The “Reading for Roots” effort, a social media campaign, has been launched to accompany “Roots,” a television series about American slavery, which will air four consecutive nights beginning Monday, May 30, 2016. The goal is for this effort to complete the indexing of Civil War-era names in hopes to have it available online for family history researchers to find information about their African American ancestors.
“By teaming with HISTORY® to transcribe Freedmen’s Bureau records, we are identifying the names of former ‘nameless’ slaves. When we rediscover their identities and their heritage, the forgotten become remembered,” Stephen T. Rockwood, CEO of FamilySearch International, said. “These valuable records will be searchable on FamilySearch.org and preserved for generations at the Smithsonian’s National Museum of African American History and Culture.”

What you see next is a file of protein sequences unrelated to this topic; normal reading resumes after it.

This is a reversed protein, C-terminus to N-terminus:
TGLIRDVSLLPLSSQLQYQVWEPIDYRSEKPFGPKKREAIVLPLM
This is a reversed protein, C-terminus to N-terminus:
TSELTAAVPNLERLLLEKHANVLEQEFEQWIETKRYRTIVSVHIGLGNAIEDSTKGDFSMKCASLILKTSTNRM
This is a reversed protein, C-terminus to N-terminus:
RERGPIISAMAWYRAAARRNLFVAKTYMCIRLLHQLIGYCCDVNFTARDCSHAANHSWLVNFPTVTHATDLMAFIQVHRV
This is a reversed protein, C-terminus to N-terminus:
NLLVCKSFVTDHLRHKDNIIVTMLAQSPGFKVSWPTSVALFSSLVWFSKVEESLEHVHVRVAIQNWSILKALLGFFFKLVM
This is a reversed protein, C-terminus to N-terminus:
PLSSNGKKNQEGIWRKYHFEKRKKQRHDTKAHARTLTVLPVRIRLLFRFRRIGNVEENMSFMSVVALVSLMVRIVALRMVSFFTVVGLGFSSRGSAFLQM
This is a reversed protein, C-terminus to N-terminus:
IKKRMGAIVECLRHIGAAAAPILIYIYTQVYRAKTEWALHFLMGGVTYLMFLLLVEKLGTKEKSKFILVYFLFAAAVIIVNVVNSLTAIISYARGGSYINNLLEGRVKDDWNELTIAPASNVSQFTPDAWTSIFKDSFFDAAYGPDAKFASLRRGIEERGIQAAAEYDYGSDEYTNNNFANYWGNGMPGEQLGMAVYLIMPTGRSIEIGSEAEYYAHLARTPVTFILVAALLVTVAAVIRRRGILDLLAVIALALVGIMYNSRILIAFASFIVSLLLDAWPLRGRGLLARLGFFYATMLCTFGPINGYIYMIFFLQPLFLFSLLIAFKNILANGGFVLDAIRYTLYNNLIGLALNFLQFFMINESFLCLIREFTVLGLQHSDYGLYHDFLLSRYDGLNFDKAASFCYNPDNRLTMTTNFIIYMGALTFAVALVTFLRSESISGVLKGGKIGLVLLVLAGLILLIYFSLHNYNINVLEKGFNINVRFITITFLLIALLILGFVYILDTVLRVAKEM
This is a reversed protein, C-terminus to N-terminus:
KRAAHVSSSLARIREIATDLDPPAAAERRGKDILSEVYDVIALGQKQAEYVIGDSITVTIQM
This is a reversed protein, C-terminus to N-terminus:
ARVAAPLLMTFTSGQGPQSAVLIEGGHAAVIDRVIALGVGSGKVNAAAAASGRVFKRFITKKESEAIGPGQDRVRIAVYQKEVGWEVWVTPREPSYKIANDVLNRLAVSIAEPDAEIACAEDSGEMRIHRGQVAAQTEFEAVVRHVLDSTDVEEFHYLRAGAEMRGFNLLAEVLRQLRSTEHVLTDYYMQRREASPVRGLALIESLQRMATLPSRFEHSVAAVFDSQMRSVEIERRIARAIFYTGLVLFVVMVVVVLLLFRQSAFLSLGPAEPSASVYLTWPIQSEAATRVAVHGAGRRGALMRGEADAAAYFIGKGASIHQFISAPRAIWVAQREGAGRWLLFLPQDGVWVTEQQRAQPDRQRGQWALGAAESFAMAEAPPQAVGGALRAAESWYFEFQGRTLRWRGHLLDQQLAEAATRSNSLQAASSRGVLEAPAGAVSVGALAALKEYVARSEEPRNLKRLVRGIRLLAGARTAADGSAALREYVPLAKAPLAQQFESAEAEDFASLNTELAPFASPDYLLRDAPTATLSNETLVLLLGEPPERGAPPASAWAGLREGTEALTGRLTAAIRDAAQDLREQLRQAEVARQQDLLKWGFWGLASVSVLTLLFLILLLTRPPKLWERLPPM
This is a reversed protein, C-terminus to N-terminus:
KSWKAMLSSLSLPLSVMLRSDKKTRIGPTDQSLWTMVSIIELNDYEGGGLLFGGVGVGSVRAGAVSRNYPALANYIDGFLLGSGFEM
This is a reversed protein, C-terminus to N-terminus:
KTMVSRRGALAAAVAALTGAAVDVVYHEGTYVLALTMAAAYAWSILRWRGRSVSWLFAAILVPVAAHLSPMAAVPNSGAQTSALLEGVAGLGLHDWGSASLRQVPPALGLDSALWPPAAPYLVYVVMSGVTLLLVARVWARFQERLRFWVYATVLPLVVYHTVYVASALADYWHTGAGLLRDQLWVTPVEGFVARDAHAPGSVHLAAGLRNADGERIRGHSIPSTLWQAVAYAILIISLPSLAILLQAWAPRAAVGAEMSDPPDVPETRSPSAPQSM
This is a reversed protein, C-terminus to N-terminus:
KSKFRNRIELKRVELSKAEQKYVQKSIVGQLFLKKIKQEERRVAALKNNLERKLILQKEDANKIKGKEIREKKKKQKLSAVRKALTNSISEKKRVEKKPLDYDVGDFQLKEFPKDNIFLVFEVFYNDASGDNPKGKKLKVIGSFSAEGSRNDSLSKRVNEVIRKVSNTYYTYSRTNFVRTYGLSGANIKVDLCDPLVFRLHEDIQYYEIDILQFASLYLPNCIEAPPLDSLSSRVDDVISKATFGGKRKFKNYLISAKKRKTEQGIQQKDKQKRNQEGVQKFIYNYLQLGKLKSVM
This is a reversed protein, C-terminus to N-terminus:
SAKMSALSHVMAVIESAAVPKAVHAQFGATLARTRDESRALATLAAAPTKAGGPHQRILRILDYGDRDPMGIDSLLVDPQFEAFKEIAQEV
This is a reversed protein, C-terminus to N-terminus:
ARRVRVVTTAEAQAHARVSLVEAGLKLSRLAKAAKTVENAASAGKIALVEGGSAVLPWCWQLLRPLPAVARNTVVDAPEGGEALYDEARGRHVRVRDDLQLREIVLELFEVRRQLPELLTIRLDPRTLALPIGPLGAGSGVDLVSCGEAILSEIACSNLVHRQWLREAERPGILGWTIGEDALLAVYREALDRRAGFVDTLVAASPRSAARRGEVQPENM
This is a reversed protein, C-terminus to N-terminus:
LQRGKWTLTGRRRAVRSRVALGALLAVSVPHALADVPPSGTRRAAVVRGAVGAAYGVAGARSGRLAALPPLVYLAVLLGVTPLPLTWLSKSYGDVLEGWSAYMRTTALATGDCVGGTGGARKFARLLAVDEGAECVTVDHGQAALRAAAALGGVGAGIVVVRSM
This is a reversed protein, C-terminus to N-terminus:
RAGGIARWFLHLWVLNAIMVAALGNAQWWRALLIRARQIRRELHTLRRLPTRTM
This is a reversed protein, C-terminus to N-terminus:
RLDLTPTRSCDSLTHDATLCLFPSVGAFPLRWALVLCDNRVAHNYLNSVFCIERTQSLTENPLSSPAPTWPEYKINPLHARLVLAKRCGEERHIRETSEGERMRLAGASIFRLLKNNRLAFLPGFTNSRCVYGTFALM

While about 85 percent of the Freemen’s Bureau records have been indexed, FamilySearch hopes all of the records can be transcribed by “Juneteenth,” an annual celebration of Emancipation Day more than 150 years ago when the slaves received their freedom.
This project offers a great opportunity for African Americans to find their ancestors that may assist in bridging the gap between freedom and slavery.
“At its heart, ‘Roots’ is a powerful story about the importance of heritage and identity, and we believe there is no better way to honor the spirit of this story than to help African American families connect with their own family heritage by supporting the Freedmen’s Bureau Project,” Elizabeth Luciano, vice president of Marketing and Brand Strategy for HISTORY®, said.
The project is projected to be completed on the same day as the opening of the Smithsonian National Museum of African American History and Culture (NMAAHC) in Washington, D.C., on September 24, 2016. The museum will make the records available as part of a display, and will also be available online at FamilySearch.org.
FamilySearch is a nonprofit organization and is the largest genealogical association in the world. Since 2006, FamilySearch indexing has produced more than one billion searchable records available online for free.
For more information on the Freedmen’s Bureau Project, visit DiscoverFreedmen.org.